Popping is a street dance and one of the original funk styles that came from California during the 1960s–1970s. It is based on the technique of quickly contracting and relaxing muscles to cause a jerk in the dancer's body, referred to as a pop or a hit. This is done continuously to the rhythm of a song in combination with various movements and poses.
Closely related illusionary dance styles and techniques are often integrated with popping to create a more varied performance. These dance styles include the robot, waving and tutting. However, popping is distinct from breaking and locking, with which it is often confused. A popping dancer is commonly referred to as a popper.
As one of the earliest funk styles, popping is closely related to hip hop dancing. It is often performed in battles, where participants try to outperform each other in front of a crowd, giving room for improvisation and freestyle moves that are seldom seen in shows and performances, such as interaction with other dancers and spectators. Popping and related styles such as waving and tutting have also been incorporated into the electronica dance scene to some extent, influencing new styles such as liquid and digits and turfing.
As stated earlier, popping has become an umbrella term for a group of closely related styles and techniques that have often been combined or danced together with popping, some of which are seldom seen outside of popping contexts. However, the use of popping as an umbrella term has been criticized on the grounds that its many related styles must be clearly separated so that those who specialize in more specific styles aren't classified as poppers (ex: a waver, a tutter, a strober).
It is often assumed[by whom?] that popping is a style of breakdance. This is due in large part to the movies Breakin' and Breakin 2: Electric Boogaloo. In these movies all styles of dance represented, (breaking and the funk styles: popping, locking, and electric boogaloo) were put under the "breakdance" label causing a naming confusion. This caused the media to associate funk styles with hip hop music and assume that popping and electric boogaloo were the same as breaking. The difference between the two is that breaking originated in the Bronx, New York and is danced a lot on the floor while popping and boogaloo developed in various places in California and are danced almost entirely standing up.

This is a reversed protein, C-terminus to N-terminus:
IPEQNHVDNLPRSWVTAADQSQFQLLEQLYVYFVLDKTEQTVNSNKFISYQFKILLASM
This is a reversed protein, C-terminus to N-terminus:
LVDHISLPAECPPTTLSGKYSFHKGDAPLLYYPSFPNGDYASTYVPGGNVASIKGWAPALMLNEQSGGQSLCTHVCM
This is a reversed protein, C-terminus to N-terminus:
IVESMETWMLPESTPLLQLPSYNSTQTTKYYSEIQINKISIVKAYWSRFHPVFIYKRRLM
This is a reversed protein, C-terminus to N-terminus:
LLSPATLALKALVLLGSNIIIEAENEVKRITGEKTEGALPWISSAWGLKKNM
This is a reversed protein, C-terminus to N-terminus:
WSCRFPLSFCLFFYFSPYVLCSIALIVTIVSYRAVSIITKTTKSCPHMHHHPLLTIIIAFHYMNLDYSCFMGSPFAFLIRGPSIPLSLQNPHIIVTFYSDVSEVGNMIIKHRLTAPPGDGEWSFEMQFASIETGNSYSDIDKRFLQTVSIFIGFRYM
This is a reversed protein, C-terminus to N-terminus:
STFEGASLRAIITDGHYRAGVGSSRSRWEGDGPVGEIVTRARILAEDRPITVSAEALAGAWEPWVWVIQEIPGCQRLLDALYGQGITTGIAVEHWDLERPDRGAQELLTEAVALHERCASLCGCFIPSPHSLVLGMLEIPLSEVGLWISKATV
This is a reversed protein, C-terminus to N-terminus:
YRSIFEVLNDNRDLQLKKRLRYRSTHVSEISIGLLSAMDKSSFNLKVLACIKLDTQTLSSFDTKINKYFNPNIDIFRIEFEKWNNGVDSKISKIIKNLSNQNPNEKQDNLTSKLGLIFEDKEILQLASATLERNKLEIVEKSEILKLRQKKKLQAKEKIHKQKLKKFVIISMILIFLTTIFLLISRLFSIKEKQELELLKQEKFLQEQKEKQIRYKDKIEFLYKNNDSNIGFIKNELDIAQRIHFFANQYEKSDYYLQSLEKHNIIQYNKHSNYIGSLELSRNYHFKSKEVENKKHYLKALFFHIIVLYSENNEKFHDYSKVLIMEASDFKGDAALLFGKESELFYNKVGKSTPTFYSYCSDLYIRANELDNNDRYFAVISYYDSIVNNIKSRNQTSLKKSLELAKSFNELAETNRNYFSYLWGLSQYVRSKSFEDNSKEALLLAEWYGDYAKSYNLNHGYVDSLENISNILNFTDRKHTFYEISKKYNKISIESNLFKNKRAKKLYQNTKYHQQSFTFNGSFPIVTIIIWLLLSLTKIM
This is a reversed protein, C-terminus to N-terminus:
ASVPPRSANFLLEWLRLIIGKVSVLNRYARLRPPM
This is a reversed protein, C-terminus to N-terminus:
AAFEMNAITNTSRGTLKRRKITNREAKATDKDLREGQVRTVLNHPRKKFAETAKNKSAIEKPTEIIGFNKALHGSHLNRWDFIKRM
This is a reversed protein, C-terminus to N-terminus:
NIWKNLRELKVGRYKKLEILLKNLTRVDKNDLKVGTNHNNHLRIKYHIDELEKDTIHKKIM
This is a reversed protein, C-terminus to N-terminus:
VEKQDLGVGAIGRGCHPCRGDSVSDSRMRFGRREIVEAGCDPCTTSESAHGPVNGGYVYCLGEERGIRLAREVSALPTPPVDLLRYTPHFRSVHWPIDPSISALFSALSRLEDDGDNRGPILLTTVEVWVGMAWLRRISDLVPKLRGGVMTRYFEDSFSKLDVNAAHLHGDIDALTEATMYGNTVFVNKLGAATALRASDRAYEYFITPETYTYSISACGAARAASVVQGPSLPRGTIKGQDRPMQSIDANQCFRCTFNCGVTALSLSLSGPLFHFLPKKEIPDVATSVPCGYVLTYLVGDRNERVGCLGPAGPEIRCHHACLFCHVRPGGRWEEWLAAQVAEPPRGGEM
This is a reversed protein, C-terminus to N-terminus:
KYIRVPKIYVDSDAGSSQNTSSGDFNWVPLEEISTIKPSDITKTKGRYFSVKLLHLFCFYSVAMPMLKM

Popping is centered around the technique of popping (or hitting), which means to quickly contract and relax muscles to create a jerking effect (a pop or hit) in the body. Popping can be concentrated to specific body parts creating variants such as arm pops, leg pops, chest pops and neck pops. They also can vary in explosiveness. Stronger pops normally involve popping both the lower and upper body simultaneously.
Normally, pops (or hits) are performed at regular intervals timed to the beat of the music, but the popper can also choose to pop to other elements of the song, or pop at twice or half the speed of the beat. To transition between poses, most poppers use a technique called dime stopping, common in robot dancing, which basically means to end a movement with an abrupt halt (thus "stopping on a dime"), after which a pop normally occurs. To create variation, poppers often mix in other styles as well, such as waving or tutting, which creates a sharp contrast to the popping itself.
Poses in popping make heavy use of angles, mime style movements and sometimes facial expressions. The lower body has many ways to move around from basic walking and stepping to the more complex and gravity defying styles of floating and electric boogaloo. Movements and techniques used in popping are generally focused on sharp contrasts and extremes, being either robotic and rigid or very loose and flowing.
As opposed to breaking and its floor-oriented moves, popping is almost always performed standing up, except in rare cases when the dancer goes down on the knees or to the floor to perform a special move.
Songs that are generally favored have a straight and steady beat at around 90-120 beats per minute, a 4/4 time signature and a strong emphasis on the back beat, normally by a snare drum or a drum machine. The pops performed by the popper normally occur on every beat or on the distinct back beats. The popper can also choose to follow the music more freely such as by timing the pops to the rhythm of a melody or other rhythmic elements.